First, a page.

Wonder Woman was popularized by DC comics in the 1940’s during WWII. She was a woman warrior with power and strength encouraging women to work and support the war effort. Wonder Woman was one of the first icons depicting women as leaders who fought for what was right and just. Wonder Woman was revitalized 40 years ago for a new generation in the exciting 1975 TV series.

During WWII women ran the economy while men went off to fight the good fight. Rosie the Riveter and Wonder Woman were created to change women’s perceptions about what we could accomplish. Before the 1940’s women were encouraged to stay at home – and told a Woman’s Place is the Home – Women are the weaker sex – it’s a Man’s World.

And yet today we know that a Woman’s place is in the House (and Senate) and in the near future the Big White House. Research shows women are indeed the stronger sex. We live longer; have greater stamina and better health. Mother Nature simply would not choose “the weaker sex” to give birth and keep the species going. No way Jose! And as far as this being a man’s world – well I think it’s time to create a world that works for everybody especially women and children.

Wonder Woman broke the old paradigms that limited what a woman can be and do. She was initially depicted as a warrior that fought the evil axis military forces. WOW! Women could see themselves as leaders with power and strength. Wonder Woman also had superhuman powers – two are particularly important for women today.

  1. Her lasso of truth forced anyone it captured to obey and tell the truth. Imagine having one of those today – how different would our society would be if our leaders told the truth and obeyed what was good and just.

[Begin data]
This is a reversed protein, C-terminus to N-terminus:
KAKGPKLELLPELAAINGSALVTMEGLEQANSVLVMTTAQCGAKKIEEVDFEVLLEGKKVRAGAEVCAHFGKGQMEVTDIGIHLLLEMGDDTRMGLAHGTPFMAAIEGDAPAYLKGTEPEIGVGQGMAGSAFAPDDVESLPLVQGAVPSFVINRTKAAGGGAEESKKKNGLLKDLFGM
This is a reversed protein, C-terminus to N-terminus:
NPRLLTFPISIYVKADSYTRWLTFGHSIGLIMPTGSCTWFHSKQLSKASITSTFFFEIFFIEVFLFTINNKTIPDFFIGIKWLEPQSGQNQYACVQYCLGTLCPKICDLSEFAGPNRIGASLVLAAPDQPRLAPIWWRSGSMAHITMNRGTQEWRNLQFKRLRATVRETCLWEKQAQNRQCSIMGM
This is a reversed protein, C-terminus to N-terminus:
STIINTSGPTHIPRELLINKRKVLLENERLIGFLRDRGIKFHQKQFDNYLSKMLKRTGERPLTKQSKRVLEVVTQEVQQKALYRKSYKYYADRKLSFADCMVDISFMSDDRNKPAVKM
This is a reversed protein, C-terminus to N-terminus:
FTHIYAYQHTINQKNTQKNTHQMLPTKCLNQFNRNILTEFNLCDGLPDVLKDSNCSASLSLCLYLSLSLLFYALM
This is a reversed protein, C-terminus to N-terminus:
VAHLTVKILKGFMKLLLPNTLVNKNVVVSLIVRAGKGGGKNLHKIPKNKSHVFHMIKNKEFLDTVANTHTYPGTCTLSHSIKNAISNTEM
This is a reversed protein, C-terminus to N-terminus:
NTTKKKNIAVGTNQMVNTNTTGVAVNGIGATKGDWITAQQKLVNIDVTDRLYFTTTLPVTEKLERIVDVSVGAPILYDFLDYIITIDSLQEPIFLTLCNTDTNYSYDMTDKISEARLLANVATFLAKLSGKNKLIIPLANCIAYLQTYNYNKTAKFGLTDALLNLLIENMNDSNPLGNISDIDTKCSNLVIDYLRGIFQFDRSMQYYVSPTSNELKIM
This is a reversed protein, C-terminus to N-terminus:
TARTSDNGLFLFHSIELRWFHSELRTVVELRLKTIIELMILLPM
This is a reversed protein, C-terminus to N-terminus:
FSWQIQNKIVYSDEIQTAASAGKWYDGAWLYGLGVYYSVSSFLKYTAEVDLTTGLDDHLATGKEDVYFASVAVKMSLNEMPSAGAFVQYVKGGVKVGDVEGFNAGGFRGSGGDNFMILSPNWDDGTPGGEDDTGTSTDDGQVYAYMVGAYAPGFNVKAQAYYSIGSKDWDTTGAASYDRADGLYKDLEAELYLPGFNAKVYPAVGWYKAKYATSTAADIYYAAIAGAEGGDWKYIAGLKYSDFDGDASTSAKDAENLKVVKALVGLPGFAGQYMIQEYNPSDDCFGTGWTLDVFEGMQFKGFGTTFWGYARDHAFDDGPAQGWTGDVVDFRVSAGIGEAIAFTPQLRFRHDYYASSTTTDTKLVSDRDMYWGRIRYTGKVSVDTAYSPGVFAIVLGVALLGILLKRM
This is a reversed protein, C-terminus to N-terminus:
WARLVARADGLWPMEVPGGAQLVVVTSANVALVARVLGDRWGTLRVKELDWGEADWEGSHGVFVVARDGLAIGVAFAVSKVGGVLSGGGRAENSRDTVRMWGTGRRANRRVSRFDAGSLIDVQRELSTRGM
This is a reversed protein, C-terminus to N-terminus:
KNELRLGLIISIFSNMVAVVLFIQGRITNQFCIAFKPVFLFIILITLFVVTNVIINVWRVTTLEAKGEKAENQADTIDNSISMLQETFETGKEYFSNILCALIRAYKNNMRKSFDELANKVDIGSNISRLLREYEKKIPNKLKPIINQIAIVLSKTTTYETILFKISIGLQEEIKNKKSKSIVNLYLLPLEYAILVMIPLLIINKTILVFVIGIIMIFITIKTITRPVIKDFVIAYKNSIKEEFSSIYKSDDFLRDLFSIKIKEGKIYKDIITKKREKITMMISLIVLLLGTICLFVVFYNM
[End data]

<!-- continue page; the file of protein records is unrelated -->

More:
2. She also had psychic abilities – telepathy and ESP – “Well we women don’t know how we know what we know we just know we know it” It’s our intuition. We have trust this special inner compass. We know what is right for our children, our communities, our country and our future.

What Wonder Woman means to leaders today

This year, we celebrate 100 years of women’s suffrage. Yet 40 years after the passage of the Equal Pay Act, women still earn 80 cents to a man’s dollar. Latinas earn 60 cents. 30% of female headed households are in poverty – and in the richest country in the world – more than 1 in 5 of our children are poor. Today the most common job for women is still secretaries! A woman with a college degree will earn 1.2 million less over her life time than her male counterparts. And AARP members listen up -elder women are one of the fastest growing poverty groups. Their income is $8,000 a year less than retired men.

Let this 100th year of women’s right to vote be a call to sustain the momentum of the Women’s March – to revive Wonder Woman leadership and ignite our warrior spirit. It is time to take out our lassos of truth – and to use our array of intuitive abilities to create a just, equitable and inclusive world for our children and grandchildren.

There was another old saying they use to tell women — ” A Woman’s Work is never done!!”  Yep that is right! So let’s finish the Job Ladies!! We have the power, we are warriors, we have Wonder Woman.


Juana Bordas with Lynda Carter

Juana Bordas is the author of two award-winning books The Power of Latino Leadership and Salsa, Soul, and Spirit: Leadership for a Multicultural Age.  She was founding president of The National Hispana Leadership Institute, served as a trustee for the International Leadership Association and The Greenleaf Center for Servant Leadership. She currently serves as president of Lideramos – The National Alliance of Latino Leadership Programs. Among her awards: Colorado 2009 Unique Woman of the Year; Inductee The Colorado Women’s Hall of Fame; selected as A Wise Woman by the National Center for Women’s Policy Studies. In 2020 she received the Life-Achievement Award from the International Leadership Association.